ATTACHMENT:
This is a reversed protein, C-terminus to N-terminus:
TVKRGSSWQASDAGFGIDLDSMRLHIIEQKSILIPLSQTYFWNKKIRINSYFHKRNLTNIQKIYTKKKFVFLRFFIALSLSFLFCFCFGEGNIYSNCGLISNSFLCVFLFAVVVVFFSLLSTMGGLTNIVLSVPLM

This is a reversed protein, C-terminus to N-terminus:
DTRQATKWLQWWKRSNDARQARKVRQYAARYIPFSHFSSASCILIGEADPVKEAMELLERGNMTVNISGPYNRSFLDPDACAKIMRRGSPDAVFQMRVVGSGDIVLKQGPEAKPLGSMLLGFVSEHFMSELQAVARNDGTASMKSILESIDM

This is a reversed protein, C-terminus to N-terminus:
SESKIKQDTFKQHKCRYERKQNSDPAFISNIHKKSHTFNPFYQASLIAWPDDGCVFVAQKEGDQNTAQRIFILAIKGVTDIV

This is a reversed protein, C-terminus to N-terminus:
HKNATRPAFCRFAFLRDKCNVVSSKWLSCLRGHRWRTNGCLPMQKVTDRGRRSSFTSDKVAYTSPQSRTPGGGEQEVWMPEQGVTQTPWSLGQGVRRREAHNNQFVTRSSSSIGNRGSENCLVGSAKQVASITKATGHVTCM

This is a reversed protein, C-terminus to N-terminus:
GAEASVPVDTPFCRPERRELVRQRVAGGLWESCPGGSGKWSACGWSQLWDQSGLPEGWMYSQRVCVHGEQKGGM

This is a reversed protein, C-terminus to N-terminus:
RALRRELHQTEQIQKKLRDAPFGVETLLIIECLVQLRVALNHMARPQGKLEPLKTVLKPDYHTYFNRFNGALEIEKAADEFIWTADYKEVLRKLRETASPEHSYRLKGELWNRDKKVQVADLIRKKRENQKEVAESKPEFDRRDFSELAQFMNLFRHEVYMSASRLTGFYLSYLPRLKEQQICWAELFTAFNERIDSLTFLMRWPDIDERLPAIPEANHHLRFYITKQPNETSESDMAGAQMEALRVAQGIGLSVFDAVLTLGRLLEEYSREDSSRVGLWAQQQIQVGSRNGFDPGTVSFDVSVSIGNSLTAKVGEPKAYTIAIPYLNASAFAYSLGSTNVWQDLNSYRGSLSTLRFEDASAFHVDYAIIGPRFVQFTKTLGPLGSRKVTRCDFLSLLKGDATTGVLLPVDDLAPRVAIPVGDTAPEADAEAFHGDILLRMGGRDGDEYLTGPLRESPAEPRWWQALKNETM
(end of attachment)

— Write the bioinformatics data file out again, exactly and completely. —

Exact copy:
This is a reversed protein, C-terminus to N-terminus:
TVKRGSSWQASDAGFGIDLDSMRLHIIEQKSILIPLSQTYFWNKKIRINSYFHKRNLTNIQKIYTKKKFVFLRFFIALSLSFLFCFCFGEGNIYSNCGLISNSFLCVFLFAVVVVFFSLLSTMGGLTNIVLSVPLM

This is a reversed protein, C-terminus to N-terminus:
DTRQATKWLQWWKRSNDARQARKVRQYAARYIPFSHFSSASCILIGEADPVKEAMELLERGNMTVNISGPYNRSFLDPDACAKIMRRGSPDAVFQMRVVGSGDIVLKQGPEAKPLGSMLLGFVSEHFMSELQAVARNDGTASMKSILESIDM

This is a reversed protein, C-terminus to N-terminus:
SESKIKQDTFKQHKCRYERKQNSDPAFISNIHKKSHTFNPFYQASLIAWPDDGCVFVAQKEGDQNTAQRIFILAIKGVTDIV

This is a reversed protein, C-terminus to N-terminus:
HKNATRPAFCRFAFLRDKCNVVSSKWLSCLRGHRWRTNGCLPMQKVTDRGRRSSFTSDKVAYTSPQSRTPGGGEQEVWMPEQGVTQTPWSLGQGVRRREAHNNQFVTRSSSSIGNRGSENCLVGSAKQVASITKATGHVTCM

This is a reversed protein, C-terminus to N-terminus:
GAEASVPVDTPFCRPERRELVRQRVAGGLWESCPGGSGKWSACGWSQLWDQSGLPEGWMYSQRVCVHGEQKGGM

This is a reversed protein, C-terminus to N-terminus:
RALRRELHQTEQIQKKLRDAPFGVETLLIIECLVQLRVALNHMARPQGKLEPLKTVLKPDYHTYFNRFNGALEIEKAADEFIWTADYKEVLRKLRETASPEHSYRLKGELWNRDKKVQVADLIRKKRENQKEVAESKPEFDRRDFSELAQFMNLFRHEVYMSASRLTGFYLSYLPRLKEQQICWAELFTAFNERIDSLTFLMRWPDIDERLPAIPEANHHLRFYITKQPNETSESDMAGAQMEALRVAQGIGLSVFDAVLTLGRLLEEYSREDSSRVGLWAQQQIQVGSRNGFDPGTVSFDVSVSIGNSLTAKVGEPKAYTIAIPYLNASAFAYSLGSTNVWQDLNSYRGSLSTLRFEDASAFHVDYAIIGPRFVQFTKTLGPLGSRKVTRCDFLSLLKGDATTGVLLPVDDLAPRVAIPVGDTAPEADAEAFHGDILLRMGGRDGDEYLTGPLRESPAEPRWWQALKNETM